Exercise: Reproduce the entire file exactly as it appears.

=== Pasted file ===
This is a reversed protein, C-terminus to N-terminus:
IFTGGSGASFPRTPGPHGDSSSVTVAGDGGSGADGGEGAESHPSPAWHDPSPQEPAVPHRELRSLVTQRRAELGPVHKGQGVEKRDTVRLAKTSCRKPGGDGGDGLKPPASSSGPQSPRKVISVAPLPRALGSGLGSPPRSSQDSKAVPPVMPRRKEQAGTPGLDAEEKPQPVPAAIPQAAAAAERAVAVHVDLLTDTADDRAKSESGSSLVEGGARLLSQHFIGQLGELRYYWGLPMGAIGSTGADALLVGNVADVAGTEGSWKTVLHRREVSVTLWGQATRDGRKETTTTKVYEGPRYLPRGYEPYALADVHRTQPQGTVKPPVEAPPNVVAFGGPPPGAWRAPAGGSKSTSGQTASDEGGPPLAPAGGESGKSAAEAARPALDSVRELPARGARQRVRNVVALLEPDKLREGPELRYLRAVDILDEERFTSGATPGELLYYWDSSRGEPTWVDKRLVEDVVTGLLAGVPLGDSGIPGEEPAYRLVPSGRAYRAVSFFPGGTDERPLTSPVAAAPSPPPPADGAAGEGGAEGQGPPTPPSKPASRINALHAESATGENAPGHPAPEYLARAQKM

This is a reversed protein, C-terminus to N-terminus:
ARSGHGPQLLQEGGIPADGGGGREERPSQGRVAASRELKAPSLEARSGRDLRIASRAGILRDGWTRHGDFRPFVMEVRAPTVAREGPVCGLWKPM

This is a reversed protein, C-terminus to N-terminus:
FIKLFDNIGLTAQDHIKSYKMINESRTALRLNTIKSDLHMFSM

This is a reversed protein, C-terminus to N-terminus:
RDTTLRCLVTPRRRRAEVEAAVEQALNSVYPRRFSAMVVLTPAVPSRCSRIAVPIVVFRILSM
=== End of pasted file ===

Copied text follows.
This is a reversed protein, C-terminus to N-terminus:
IFTGGSGASFPRTPGPHGDSSSVTVAGDGGSGADGGEGAESHPSPAWHDPSPQEPAVPHRELRSLVTQRRAELGPVHKGQGVEKRDTVRLAKTSCRKPGGDGGDGLKPPASSSGPQSPRKVISVAPLPRALGSGLGSPPRSSQDSKAVPPVMPRRKEQAGTPGLDAEEKPQPVPAAIPQAAAAAERAVAVHVDLLTDTADDRAKSESGSSLVEGGARLLSQHFIGQLGELRYYWGLPMGAIGSTGADALLVGNVADVAGTEGSWKTVLHRREVSVTLWGQATRDGRKETTTTKVYEGPRYLPRGYEPYALADVHRTQPQGTVKPPVEAPPNVVAFGGPPPGAWRAPAGGSKSTSGQTASDEGGPPLAPAGGESGKSAAEAARPALDSVRELPARGARQRVRNVVALLEPDKLREGPELRYLRAVDILDEERFTSGATPGELLYYWDSSRGEPTWVDKRLVEDVVTGLLAGVPLGDSGIPGEEPAYRLVPSGRAYRAVSFFPGGTDERPLTSPVAAAPSPPPPADGAAGEGGAEGQGPPTPPSKPASRINALHAESATGENAPGHPAPEYLARAQKM

This is a reversed protein, C-terminus to N-terminus:
ARSGHGPQLLQEGGIPADGGGGREERPSQGRVAASRELKAPSLEARSGRDLRIASRAGILRDGWTRHGDFRPFVMEVRAPTVAREGPVCGLWKPM

This is a reversed protein, C-terminus to N-terminus:
FIKLFDNIGLTAQDHIKSYKMINESRTALRLNTIKSDLHMFSM

This is a reversed protein, C-terminus to N-terminus:
RDTTLRCLVTPRRRRAEVEAAVEQALNSVYPRRFSAMVVLTPAVPSRCSRIAVPIVVFRILSM